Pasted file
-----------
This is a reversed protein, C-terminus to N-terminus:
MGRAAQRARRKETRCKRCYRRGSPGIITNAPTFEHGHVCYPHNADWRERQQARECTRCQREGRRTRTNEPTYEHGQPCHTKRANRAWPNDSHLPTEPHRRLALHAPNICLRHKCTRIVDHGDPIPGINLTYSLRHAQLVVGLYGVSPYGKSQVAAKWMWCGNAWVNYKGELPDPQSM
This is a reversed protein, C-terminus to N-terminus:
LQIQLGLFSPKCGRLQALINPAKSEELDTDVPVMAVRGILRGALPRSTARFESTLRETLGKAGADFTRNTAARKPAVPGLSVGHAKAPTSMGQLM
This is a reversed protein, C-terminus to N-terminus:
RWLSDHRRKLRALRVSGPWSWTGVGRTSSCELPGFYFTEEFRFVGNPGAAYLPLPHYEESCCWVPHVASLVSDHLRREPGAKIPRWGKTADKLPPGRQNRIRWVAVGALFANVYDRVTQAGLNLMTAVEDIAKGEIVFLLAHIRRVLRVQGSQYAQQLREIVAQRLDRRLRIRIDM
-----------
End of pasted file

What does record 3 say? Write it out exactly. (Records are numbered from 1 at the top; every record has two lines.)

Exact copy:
This is a reversed protein, C-terminus to N-terminus:
RWLSDHRRKLRALRVSGPWSWTGVGRTSSCELPGFYFTEEFRFVGNPGAAYLPLPHYEESCCWVPHVASLVSDHLRREPGAKIPRWGKTADKLPPGRQNRIRWVAVGALFANVYDRVTQAGLNLMTAVEDIAKGEIVFLLAHIRRVLRVQGSQYAQQLREIVAQRLDRRLRIRIDM